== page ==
Energy: Approval of the Keystone Pipeline, a lifting of the current ban on U.S. oil exports and the acceleration of U.S. exports of gas become issues which President Obama will have to address, as they are key priorities for the Republican Congress. Congressional Republicans will have the votes not only to exert public pressure, but to send the president legislation to increase U.S. energy production as well as address the crises in Ukraine, Syria, and Iran by expanding U.S. energy influence through more global supply.

Cybersecurity/Intelligence: Reform of the National Security Agency and its cybersecurity and enhanced interrogation programs is now more likely to be limited in scope with the changes in leadership and committee influence in the new Republican Senate. Strong and vocal reformers as well as strong critics of Central Intelligence Agency interrogation procedures during the Bush Administration have lost some influence, which will have an effect on future cybersecurity policy. In the end, such changes may mean that U.S. intelligence operations are not modified as greatly as initially anticipated.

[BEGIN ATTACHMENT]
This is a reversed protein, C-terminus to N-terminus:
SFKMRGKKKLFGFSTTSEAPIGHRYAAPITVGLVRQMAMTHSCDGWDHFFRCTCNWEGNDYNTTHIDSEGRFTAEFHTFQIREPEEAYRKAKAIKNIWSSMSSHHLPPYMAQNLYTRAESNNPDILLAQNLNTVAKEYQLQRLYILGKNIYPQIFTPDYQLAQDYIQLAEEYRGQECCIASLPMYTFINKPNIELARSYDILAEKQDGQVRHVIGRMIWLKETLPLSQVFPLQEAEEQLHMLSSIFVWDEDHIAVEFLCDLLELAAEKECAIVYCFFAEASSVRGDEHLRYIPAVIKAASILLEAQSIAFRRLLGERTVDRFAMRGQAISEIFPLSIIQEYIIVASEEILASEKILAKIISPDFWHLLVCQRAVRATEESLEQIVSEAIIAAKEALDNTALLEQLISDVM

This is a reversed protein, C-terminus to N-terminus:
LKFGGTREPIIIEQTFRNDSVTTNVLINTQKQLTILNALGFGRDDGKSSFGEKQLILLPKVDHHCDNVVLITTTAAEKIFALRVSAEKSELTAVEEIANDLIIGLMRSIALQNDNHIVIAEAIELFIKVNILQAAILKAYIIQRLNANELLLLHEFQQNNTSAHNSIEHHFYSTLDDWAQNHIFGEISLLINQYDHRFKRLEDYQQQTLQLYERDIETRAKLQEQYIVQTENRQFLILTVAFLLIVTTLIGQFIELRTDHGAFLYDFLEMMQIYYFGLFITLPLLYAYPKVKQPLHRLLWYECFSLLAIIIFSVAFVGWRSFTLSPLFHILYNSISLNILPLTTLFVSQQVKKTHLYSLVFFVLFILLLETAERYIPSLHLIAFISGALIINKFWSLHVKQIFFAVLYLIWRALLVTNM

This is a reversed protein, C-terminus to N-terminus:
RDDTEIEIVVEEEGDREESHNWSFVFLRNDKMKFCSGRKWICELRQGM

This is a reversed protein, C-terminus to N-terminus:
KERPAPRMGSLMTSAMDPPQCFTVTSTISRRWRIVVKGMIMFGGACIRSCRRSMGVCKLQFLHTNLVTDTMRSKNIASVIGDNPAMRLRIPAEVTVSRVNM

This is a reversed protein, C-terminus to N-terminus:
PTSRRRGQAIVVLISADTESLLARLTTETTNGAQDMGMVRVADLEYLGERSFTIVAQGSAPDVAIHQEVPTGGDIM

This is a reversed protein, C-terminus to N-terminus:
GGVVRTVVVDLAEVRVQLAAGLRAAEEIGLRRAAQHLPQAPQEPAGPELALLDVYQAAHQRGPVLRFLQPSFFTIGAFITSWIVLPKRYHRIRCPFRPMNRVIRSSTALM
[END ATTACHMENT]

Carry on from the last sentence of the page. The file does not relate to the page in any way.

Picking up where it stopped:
U.S. Export-Import Bank: Republican control of the U.S. Senate makes it very likely that the Export-Import Bank of the United States will see significant reform. While most observers believe that it will continue to exist, its mission and operations are likely to be substantially modified. The complicating factor will be the split between Republican mainstream Senators and Tea Party Members of the House of Representatives and if they can agree on a model to be accepted by President Obama.

What Happens Next

The same political dynamics that affect the U.S. domestic agenda will also influence the U.S. international agenda. Will conflict or compromise prevail and will politics trump policy? We wiil not know the answers for a few months, but below are key observations to consider.